You may have heard the hype – I had, so I picked up a copy of the “Crazy, Sexy Diet” by Kris Carr. With a foreward by Dean Ornish, M.D. (Mr. low-fat guru), Carr has big guns supporting her premise that eating a plant-rich diet focused on healthy, unprocessed foods can actually save your life. She also has her own medical history to support her. Struck with a rare type of cancer with a horrific prognosis, Carr took her health into her own hands and decided her toxic lifestyle was doing her no good. She went to school to get a degree in nutrition and adopted a vegan – nearly raw – diet and stabilized her cancer. Oh, it’s still there – but instead of dying in a few months, she’s 7 years post-diagnosis and strong and energetic. Her story alone is inspiring, and its enough for me to forgive her the sassy (a nice way of saying annoying) tone of the book.
She asks, “what is your cancer?” and challenges you to combat it. You cancer could be too much weight, a toxic relationship, heart disease…she offers her diet plan as a way to deal. The Crazy, Sexy diet is low-fat, vegetarian (preferably vegan) that involves a lot of green smoothies. You reduce (or eliminate) your consumption of inflammatory foods: red meat, processed sugars, refined flours to bolster your health and naturally lose weight. It begins with a 21 day cleanse to kick off your new eating plan.
While I like the concepts, information and message of the book, I have a lot of problem tolerating her tone. To me, it’s not cute, it’s just ridiculous. The other issues I have:
1) Start every day with a green drink. Yes, most of us do not get enough green veggies, but I am a fan of eating the whole vegetable – not just the juice. I prefer a vita-mixed green smoothie with a little substance too – I don’t get the sense that she is a big exerciser…and well, a green drink only isn’t going to fuel 2 classes, a lift and a run before lunch.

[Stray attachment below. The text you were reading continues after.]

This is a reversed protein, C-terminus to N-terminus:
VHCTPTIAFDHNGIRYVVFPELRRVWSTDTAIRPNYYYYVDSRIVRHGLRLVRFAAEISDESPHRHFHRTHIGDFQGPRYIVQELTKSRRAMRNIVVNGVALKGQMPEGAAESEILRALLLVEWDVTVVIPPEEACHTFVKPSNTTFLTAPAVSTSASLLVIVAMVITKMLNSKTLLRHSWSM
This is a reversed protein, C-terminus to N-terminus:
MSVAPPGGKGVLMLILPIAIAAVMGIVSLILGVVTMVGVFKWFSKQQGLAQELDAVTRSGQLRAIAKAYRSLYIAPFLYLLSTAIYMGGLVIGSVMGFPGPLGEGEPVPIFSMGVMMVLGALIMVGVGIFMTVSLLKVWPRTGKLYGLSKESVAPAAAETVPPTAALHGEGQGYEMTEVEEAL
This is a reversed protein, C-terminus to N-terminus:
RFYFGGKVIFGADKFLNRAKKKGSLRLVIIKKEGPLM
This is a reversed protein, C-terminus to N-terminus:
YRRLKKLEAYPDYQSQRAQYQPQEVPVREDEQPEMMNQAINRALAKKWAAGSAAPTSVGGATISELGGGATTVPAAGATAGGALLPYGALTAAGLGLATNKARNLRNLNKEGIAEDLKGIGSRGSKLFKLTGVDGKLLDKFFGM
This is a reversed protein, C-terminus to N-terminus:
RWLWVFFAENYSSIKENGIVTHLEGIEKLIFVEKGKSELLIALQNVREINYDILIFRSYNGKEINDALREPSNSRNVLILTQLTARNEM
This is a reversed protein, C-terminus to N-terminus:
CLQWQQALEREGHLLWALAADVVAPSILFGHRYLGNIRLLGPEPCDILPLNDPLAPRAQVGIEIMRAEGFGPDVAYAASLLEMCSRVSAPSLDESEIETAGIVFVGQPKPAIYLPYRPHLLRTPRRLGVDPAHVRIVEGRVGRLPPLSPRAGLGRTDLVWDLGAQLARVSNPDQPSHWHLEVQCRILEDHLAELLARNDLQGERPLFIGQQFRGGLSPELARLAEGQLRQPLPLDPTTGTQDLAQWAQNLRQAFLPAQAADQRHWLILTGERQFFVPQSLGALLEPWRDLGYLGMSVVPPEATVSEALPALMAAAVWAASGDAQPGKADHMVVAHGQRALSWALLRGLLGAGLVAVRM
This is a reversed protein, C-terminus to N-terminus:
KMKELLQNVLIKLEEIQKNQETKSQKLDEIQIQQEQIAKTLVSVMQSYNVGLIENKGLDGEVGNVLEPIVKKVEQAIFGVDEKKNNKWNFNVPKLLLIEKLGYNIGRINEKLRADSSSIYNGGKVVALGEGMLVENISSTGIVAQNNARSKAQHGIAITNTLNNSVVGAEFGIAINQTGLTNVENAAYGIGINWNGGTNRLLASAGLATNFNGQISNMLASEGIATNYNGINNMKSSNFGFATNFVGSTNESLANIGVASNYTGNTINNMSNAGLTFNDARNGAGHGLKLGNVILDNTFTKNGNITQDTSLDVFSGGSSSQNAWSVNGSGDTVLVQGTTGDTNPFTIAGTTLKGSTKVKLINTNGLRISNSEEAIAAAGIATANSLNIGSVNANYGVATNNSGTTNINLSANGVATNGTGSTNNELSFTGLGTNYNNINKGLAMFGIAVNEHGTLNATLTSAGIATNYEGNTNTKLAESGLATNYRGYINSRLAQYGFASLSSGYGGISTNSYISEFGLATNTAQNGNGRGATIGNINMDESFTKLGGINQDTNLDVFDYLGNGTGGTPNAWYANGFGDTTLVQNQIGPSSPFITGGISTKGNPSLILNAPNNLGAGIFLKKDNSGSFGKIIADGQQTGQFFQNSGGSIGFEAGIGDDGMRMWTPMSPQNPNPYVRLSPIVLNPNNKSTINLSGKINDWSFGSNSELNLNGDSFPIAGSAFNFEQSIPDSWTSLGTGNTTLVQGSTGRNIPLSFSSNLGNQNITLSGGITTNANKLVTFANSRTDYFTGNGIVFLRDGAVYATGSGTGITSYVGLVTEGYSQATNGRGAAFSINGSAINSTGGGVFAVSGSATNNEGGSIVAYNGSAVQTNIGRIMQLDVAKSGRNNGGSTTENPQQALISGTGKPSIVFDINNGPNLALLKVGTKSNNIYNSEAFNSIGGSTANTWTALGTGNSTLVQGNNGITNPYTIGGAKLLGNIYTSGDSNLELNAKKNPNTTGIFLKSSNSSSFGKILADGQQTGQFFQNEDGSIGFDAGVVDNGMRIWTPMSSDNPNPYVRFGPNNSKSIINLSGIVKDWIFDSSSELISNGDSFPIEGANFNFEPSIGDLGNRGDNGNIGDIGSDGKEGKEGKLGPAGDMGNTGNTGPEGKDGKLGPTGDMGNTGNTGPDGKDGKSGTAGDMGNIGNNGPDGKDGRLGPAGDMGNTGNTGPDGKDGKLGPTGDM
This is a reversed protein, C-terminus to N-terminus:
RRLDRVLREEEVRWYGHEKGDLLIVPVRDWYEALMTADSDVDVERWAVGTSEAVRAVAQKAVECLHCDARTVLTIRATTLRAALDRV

2) It’s drastic for most people. Heck, it asks a lot of me and I already eat vegan. It is also a substantial amount of work – juicing, sprouting, cooking. While she offers a less-committed plan, it is still intense. Improving your diet, even in baby steps, can help improve your health. I don’t want you to get the impression that it lifestyle changes are an all or nothing venture or that you will die the moment you eat an Oreo (although, no promises….you might).
3) Affirmations – I suppose this is the clincher in the book for some people. For me, it’s just too much. Perhaps I’m a cynic.
Those are some pretty mild issues with an otherwise valuable book. The copy I have is from the library, but I’ll probably pick it up because it has some fantastic recipes in the back from well-known vegan and raw chefs. A southwest black bean and roasted sweet potato burger, palak paneer (vegan) and shaved kale/avocado salad are enough to sell me.